Not really a Rails question, but a "best practices" one. If I want to associate an image to every account in my application, is it better to insert the image file directly inside the db or to upload the image in public/images/ ? Also, if I want to associate a cover to a movie, what's the best approach ? TIA, ngw -- Nicholas Wieland email@example.com ___________________________________ Yahoo! Messenger with Voice: chiama da PC a telefono a tariffe esclusive http://it.messenger.yahoo.com
on 2006-03-08 02:45
on 2006-03-08 05:09
Nicholas Wieland wrote: > Not really a Rails question, but a "best practices" one. > If I want to associate an image to every account in my application, is > it better to insert the image file directly inside the db or to upload > the image in public/images/ ? > Also, if I want to associate a cover to a movie, what's the best > approach ? As with all good design question the answer is, "it depends" Most of the file upload plugins and help you find for Rails is built around the filesystem, so for ease of use sake that makes sense. If you want a guide for how to work directly with the database I posted instructions on my blog here: http://jroller.com/page/bloritsch?entry=saving_ima... Now, to answer your question. The whole "it depends" answer hinges on how you plan on growing. The Rails model of growth is to add more machines to handle the load. It's a reasonable way to go, as evidenced by Google, Yahoo, etc. As you add more boxes you need to get at the images. If you stored your images in the database, as your ISP handles upgrading the database (usually with a SAN or something) you have to change nothing. It's all there, ready and waiting. If you stored your images in the filesystem, you have a new challenge. Either you need to use a networked drive to house the application and let other machines read that drive, or you need to use a SAN for the application. The issue here is throughput. If you have a dozen machines all trying to read and write files from one, then you have a serious bottleneck. In reality, by the time you need to start distributing load across multiple machines a SAN is probably in your near future. (SAN: Storage Area Network) Whether its for the database or the file system, SANs can distribute your storage needs across multiple physical locations and look like one really huge drive. All of the clustering and distributing is done behind the scenes. My personal opinion is that storing the images in the database gives me that extra level of security blanket feeling. Its transactional (with the exception of certain legacy table types in MySQL), which means I never get a partially saved file. It's also usually easy to back up and restore as those are functions are built into the database anyway. Lastly, all my data is in one place so it makes it easier for me to manage. As with all things YMMV.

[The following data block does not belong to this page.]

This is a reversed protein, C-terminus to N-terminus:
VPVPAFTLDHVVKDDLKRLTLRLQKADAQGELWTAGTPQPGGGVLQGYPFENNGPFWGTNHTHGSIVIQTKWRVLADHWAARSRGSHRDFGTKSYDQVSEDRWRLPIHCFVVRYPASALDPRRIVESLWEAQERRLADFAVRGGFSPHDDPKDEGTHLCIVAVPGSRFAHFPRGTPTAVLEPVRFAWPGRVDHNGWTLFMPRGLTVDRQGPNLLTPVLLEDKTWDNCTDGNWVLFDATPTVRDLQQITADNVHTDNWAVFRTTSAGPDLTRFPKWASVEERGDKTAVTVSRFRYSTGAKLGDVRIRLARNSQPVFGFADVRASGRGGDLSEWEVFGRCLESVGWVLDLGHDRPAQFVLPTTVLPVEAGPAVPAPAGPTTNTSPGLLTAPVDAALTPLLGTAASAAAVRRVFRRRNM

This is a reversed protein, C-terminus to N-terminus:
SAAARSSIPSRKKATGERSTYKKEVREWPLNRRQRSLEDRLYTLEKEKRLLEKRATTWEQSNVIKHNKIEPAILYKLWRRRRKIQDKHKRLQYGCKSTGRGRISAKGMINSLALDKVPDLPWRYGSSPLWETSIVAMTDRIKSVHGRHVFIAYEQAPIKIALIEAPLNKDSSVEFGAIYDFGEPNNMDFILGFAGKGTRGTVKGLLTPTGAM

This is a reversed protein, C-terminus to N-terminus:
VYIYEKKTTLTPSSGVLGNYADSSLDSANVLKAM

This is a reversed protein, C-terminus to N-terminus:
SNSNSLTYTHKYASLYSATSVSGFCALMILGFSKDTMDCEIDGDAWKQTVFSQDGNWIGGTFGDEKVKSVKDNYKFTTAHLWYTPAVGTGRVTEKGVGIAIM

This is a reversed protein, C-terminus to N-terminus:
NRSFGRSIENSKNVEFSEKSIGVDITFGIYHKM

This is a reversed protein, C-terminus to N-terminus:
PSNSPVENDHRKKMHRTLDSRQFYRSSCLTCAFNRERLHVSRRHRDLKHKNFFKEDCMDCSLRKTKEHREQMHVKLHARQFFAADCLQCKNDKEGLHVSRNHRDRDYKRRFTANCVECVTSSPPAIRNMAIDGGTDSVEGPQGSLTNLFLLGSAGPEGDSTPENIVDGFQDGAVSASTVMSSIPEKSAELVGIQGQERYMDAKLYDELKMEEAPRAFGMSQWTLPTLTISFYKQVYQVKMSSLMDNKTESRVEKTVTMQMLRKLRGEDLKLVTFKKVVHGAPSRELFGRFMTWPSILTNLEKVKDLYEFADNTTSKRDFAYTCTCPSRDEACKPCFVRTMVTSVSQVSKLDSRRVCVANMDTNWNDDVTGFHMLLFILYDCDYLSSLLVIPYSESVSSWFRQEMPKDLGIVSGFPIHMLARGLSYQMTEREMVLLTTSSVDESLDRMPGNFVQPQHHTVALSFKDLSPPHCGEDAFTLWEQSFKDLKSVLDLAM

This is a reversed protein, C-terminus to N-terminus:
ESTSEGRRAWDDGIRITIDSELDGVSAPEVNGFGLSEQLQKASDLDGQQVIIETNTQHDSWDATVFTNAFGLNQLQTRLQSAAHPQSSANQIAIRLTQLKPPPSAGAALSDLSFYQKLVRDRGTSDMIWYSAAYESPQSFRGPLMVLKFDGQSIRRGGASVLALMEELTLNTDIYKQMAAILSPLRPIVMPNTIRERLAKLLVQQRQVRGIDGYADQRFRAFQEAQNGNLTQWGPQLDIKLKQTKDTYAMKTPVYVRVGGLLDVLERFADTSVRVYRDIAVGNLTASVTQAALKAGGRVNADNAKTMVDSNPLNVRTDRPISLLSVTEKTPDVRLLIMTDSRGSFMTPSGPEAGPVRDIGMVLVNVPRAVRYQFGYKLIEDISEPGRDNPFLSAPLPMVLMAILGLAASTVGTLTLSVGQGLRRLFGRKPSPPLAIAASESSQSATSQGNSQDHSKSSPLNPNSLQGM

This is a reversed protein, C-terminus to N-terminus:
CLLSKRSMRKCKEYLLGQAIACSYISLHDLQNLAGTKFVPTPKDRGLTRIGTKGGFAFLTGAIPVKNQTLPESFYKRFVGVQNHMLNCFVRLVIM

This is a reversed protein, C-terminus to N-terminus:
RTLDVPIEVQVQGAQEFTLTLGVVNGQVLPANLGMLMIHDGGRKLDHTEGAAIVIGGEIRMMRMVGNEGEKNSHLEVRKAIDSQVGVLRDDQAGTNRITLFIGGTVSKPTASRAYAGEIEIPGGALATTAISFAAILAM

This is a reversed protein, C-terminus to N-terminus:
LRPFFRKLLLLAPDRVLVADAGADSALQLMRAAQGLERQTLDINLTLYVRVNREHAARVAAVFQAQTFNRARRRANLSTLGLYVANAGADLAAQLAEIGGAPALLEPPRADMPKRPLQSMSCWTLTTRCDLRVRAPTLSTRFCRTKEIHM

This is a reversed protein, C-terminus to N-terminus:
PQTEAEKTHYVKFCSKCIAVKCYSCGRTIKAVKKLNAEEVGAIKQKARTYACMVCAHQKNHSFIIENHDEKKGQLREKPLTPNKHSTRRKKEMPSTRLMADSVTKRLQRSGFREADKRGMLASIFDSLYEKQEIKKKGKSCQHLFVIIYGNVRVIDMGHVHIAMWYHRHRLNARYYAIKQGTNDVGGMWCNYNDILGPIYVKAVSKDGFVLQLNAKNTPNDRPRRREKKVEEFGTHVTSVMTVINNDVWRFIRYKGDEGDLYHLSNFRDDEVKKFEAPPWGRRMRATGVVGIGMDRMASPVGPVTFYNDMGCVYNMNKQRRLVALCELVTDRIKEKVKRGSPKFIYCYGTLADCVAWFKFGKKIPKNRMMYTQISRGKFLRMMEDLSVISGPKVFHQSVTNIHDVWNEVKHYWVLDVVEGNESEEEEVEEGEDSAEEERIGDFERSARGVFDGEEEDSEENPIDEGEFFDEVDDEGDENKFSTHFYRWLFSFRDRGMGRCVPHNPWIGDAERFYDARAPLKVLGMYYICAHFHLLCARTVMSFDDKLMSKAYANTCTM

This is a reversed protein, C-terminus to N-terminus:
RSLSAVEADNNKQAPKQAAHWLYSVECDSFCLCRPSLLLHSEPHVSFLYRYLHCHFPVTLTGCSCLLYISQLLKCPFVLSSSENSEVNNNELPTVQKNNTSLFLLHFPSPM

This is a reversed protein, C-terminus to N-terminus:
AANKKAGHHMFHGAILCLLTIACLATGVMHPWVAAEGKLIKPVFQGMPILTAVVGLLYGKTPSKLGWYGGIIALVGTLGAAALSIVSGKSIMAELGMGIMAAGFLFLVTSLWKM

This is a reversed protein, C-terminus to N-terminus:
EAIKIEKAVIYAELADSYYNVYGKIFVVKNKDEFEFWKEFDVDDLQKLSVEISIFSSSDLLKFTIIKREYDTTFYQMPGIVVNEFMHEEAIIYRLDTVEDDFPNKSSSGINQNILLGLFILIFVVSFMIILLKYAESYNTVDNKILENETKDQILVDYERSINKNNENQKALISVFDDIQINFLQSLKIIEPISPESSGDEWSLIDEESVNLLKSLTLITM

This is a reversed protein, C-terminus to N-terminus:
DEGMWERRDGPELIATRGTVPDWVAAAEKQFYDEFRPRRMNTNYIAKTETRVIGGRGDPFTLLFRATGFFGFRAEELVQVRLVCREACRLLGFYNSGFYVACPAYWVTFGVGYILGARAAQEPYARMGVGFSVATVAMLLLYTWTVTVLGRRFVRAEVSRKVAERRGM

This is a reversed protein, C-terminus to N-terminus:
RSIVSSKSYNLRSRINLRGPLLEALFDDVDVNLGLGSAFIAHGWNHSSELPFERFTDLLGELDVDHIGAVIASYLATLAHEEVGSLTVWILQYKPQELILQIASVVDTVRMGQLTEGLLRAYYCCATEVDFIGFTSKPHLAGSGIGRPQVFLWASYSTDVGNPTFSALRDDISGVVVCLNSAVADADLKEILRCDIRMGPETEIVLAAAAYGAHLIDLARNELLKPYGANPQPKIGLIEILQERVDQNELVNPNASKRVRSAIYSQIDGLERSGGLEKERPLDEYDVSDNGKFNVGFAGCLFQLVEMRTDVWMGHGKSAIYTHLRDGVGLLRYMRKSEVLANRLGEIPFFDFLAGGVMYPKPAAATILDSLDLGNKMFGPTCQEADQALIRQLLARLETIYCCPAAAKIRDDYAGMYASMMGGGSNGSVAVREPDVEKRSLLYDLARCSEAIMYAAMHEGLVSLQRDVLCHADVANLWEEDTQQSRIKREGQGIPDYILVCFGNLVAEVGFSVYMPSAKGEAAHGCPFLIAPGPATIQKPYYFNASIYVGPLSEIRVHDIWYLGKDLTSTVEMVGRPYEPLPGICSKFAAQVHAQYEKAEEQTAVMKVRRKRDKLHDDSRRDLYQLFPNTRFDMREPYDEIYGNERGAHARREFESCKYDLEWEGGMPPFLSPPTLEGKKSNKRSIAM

on 2006-03-08 10:59
Il giorno 08/mar/06, alle ore 05:08, Berin Loritsch ha scritto: > CUT Thank you very much, everything is much more clear now. -- Nicholas Wieland firstname.lastname@example.org ___________________________________ Yahoo! Mail: gratis 1GB per i messaggi e allegati da 10MB http://mail.yahoo.it
on 2006-03-08 14:11
Nicholas, - Next to what Berin told you, the simple/Rails way is to 1°/store images in the file system with 2°/ the file_column plugin. - As you're asking for "best practices", if you don't have the user picture for a given account, I'd go for displaying a silhouette rather than showing a blank frame. Alain